The budget also includes a significant emphasis on Building a 21st Century Transportation System. It would invest $320 billion over 10 years in “a multi-agency initiative to build a clean transportation system for the 21st century that speeds goods to market while reducing America’s reliance on oil, cutting carbon pollution, and strengthening our resilience to the effects of the changing climate.” The proposal would provide more than $10 billion on average per year for the Federal Transit Administration New Starts, Small Starts, and Transit Formula Grants programs to invest in the safety, performance, and efficiency of existing, new, and expanded transit systems. It also creates a new Rapid Growth Area Transit program for fast growing communities to implement multi-modal solutions to challenges caused by rapid growth. It would nearly double the amount of grant funding available through the TIGER program to support innovative, multi-modal investments in the Nation’s infrastructure to make communities more livable and sustainable. And it would provide approximately $10 billion per year on average to transform regional transportation systems by shifting how local and State governments plan, design, and implement new projects. The bill also proposes over $6 billion per year on average for a 21st Century Regions grant program to empower metropolitan and regional planners to implement regional-scale transportation and land-use strategies that achieve significant reductions in per capita greenhouse gas missions and vehicle miles traveled, while improving climate resilience. The proposal would also provide nearly $1.7 billion per year on average for Climate-Smart Performance Formula Funds that are designed to reorient transportation formula funding by rewarding States that make investments to mitigate transportation impacts like air pollution.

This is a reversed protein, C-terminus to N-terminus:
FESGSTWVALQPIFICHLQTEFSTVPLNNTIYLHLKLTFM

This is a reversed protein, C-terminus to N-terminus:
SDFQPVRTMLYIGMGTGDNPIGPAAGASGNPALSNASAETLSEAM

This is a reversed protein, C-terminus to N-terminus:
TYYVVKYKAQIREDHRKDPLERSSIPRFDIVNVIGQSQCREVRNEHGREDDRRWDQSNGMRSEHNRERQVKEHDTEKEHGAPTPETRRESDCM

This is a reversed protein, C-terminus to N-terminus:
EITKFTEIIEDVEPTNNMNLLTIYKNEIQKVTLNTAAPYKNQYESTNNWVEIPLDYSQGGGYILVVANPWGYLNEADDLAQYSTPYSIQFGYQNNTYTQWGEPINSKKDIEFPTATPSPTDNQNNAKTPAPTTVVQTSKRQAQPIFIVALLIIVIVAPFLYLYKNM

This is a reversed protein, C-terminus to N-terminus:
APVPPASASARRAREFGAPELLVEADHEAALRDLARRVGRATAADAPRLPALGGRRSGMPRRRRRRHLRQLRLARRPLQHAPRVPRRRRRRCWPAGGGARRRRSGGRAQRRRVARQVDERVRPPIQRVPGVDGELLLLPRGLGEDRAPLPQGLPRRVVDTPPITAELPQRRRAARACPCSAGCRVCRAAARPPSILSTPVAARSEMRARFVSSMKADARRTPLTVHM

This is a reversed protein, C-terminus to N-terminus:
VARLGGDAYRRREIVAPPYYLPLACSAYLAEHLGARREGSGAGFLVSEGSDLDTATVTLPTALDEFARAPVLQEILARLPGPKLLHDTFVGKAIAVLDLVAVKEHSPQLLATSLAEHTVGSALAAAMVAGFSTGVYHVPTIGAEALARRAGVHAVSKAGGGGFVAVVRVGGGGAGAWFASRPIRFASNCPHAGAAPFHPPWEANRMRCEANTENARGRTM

The budget also calls out programs to improve climate and disaster resilience, including programs to support flood, drought, wildland fire, and multi-hazard resilience. The budget does not specifically mention land use strategies as part of this effort, but our State Resilience program shows the important role strategic land use can play in hazard mitigation. The budget does specify $750 million on average per year for 10 years for Resilient Transportation competitive grants to spur investments that bolster resilience to climate impacts. Cutting edge projects would incorporate resilience strategies, such as adaptive materials, risk-sensitive design, and next generation transportation and logistics technology.

Finally, the budget advocates for ways to continue multi-agency partnerships supporting communities and highlights programs like Partnership for Sustainable Communities which do just that. The White House touted the successes of this and other programs, explaining that “over 1,800 communities nationwide—including cities, towns, counties, and regions—are implementing place-based initiatives that support their integrated goals by busting through Federal silos to promote outcomes that draw on resources across agencies and rely on close coordination with local businesses, philanthropy, and Government.”

The 2017 budget would continue this place-based approach by investing in staff with the skills and mandate to directly partner with communities, as well as programs that provide direct funding and support to communities including Choice Neighborhoods at HUD and Promise Neighborhoods at the Department of Education, as well as increased funding for distressed communities to plan and implement comprehensive and community-driven approaches.

Given that this is the President’s final year in office, it’s unclear how much political will there will be in Congress to enact these proposals. But Obama’s vision for a stronger country clearly includes better urban development strategies, and that’s something we’ll work toward no matter who is in office.